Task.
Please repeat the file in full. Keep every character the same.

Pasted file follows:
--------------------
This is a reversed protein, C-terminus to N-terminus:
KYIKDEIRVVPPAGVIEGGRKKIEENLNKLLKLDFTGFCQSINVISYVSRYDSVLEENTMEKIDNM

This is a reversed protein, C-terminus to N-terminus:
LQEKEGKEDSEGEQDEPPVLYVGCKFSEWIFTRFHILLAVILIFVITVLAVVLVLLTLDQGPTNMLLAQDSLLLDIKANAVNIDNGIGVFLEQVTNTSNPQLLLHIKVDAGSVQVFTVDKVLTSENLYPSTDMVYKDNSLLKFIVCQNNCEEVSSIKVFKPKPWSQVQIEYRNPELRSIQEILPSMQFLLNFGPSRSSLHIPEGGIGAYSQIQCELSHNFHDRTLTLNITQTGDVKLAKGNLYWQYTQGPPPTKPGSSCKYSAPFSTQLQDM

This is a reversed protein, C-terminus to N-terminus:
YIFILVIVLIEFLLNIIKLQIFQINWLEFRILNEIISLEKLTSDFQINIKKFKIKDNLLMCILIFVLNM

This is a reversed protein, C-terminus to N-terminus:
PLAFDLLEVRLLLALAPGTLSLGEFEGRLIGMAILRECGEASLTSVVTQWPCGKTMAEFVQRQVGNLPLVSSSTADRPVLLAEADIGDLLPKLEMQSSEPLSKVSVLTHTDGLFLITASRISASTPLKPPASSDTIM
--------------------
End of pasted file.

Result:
This is a reversed protein, C-terminus to N-terminus:
KYIKDEIRVVPPAGVIEGGRKKIEENLNKLLKLDFTGFCQSINVISYVSRYDSVLEENTMEKIDNM

This is a reversed protein, C-terminus to N-terminus:
LQEKEGKEDSEGEQDEPPVLYVGCKFSEWIFTRFHILLAVILIFVITVLAVVLVLLTLDQGPTNMLLAQDSLLLDIKANAVNIDNGIGVFLEQVTNTSNPQLLLHIKVDAGSVQVFTVDKVLTSENLYPSTDMVYKDNSLLKFIVCQNNCEEVSSIKVFKPKPWSQVQIEYRNPELRSIQEILPSMQFLLNFGPSRSSLHIPEGGIGAYSQIQCELSHNFHDRTLTLNITQTGDVKLAKGNLYWQYTQGPPPTKPGSSCKYSAPFSTQLQDM

This is a reversed protein, C-terminus to N-terminus:
YIFILVIVLIEFLLNIIKLQIFQINWLEFRILNEIISLEKLTSDFQINIKKFKIKDNLLMCILIFVLNM

This is a reversed protein, C-terminus to N-terminus:
PLAFDLLEVRLLLALAPGTLSLGEFEGRLIGMAILRECGEASLTSVVTQWPCGKTMAEFVQRQVGNLPLVSSSTADRPVLLAEADIGDLLPKLEMQSSEPLSKVSVLTHTDGLFLITASRISASTPLKPPASSDTIM